The class quickly shifted focus this semester as COVID-19 spread. Students went from writing about a range of topics to learning how to report on a pandemic in real time, while also becoming adept at how to overcome unexpected challenges and safety issues—lessons that will serve them well in their careers.
"As soon as the crisis began in NYC, they started reporting," says Latty. "I worked with our webmaster to get a site up quickly to host the work, and every day I have been working with them on stories and they keep filing. I am so proud of them and truly believe this is the best of NYU Journalism—fearless inspired reporters, pushing through so many obstacles."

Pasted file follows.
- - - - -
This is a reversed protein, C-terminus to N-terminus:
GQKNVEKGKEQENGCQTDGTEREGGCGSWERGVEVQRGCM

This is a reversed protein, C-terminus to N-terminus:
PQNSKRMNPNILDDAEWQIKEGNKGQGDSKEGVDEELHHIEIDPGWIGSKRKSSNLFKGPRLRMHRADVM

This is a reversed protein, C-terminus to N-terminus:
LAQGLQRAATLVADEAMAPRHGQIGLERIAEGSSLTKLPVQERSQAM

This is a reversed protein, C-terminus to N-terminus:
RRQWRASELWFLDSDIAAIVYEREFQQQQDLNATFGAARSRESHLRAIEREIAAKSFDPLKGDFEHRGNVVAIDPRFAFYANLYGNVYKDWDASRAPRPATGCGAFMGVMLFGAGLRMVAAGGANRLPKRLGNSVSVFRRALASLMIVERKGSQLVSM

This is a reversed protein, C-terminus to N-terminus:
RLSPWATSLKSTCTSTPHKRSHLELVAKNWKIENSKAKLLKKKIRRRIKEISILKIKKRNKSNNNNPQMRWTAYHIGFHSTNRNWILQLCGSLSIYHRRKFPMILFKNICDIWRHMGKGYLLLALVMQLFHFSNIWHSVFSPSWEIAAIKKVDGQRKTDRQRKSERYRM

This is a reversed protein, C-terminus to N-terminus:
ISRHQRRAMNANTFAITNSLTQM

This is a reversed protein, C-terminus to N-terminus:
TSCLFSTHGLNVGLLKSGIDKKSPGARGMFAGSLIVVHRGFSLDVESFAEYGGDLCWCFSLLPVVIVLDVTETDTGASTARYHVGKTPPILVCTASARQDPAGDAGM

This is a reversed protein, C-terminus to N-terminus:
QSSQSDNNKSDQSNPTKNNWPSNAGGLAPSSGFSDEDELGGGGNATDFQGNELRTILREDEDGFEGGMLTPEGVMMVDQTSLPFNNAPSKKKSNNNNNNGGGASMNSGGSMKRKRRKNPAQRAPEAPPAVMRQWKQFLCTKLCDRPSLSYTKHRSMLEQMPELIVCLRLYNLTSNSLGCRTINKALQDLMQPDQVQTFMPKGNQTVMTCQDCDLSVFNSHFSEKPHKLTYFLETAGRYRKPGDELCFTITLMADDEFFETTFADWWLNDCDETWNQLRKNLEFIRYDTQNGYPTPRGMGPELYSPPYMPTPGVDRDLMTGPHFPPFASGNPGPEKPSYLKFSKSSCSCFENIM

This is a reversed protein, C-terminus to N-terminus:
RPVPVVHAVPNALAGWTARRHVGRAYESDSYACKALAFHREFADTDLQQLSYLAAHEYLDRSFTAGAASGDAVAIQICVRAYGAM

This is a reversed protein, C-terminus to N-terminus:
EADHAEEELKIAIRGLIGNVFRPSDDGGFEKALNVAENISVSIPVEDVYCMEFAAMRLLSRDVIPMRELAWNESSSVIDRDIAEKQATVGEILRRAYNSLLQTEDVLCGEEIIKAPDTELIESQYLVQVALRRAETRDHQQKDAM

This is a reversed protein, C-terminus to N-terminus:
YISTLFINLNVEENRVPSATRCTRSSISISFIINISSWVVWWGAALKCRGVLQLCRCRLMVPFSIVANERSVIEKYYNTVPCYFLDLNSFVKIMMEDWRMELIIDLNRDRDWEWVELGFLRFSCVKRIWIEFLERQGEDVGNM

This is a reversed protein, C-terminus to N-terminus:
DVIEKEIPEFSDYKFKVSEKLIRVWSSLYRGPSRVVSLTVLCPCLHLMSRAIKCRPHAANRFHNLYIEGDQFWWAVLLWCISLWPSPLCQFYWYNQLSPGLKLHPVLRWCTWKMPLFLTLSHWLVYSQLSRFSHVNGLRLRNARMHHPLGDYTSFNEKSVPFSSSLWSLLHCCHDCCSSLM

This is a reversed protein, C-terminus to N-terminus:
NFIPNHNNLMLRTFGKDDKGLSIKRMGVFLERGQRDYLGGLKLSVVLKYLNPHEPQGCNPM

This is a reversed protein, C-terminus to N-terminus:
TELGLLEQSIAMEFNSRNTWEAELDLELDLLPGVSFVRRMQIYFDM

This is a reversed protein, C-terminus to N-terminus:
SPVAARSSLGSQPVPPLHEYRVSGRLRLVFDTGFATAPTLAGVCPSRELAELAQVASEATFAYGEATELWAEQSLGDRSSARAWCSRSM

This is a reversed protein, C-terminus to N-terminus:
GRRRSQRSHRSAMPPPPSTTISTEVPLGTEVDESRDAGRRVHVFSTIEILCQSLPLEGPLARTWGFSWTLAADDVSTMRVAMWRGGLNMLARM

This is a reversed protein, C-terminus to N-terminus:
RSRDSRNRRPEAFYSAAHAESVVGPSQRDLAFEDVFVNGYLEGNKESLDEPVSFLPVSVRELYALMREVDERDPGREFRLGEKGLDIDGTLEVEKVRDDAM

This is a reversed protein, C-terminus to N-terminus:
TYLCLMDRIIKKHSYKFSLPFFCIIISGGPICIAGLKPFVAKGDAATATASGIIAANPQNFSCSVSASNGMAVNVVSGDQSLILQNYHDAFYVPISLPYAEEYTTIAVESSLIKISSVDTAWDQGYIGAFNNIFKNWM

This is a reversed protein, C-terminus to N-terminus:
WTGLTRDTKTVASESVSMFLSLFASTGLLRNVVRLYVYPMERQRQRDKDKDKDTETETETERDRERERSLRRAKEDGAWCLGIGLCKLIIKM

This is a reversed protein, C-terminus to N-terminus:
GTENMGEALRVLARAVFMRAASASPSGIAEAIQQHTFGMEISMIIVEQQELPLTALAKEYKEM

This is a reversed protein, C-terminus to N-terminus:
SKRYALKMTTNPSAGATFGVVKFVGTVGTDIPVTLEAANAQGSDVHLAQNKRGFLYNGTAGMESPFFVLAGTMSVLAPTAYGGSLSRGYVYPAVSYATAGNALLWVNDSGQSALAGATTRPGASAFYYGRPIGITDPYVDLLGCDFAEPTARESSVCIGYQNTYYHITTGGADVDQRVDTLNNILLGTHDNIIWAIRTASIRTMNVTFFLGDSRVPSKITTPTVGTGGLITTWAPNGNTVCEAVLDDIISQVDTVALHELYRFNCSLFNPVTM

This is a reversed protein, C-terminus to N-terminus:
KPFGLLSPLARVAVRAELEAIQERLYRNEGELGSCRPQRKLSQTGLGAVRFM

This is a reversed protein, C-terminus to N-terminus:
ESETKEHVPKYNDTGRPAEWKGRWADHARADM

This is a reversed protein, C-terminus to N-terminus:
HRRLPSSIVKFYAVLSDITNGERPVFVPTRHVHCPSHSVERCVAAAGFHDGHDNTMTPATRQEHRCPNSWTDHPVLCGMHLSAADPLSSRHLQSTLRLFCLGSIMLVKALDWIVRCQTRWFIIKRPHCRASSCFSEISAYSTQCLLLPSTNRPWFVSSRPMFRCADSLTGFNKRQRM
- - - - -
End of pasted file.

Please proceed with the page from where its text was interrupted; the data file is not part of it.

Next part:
The student's stories are chronicled on this website, and cover topics including the dwindling of NYC tourism, lockdowns across the country, and the struggles of the service industry.
“For that first lecture on Zoom, I pretty much just used the same presentation that I would have used in Skirball. That is, a presentation of lecture “slides,” with illustrations, photos, and short videos embedded within it. I also use a lot of props (e.g., my calendar book often flies across the stage to represent an errant molecule or atom) and body movements (I can bend and stretch like a chemical bond), and so the ability of the students to see me is always a component of the presentation. I also accept questions during the lectures and use “clickers” to ask the students questions and to motivate them to talk to each other—at selected moments during class. Zoom either has the ability to include all of these, or at least has similar capabilities.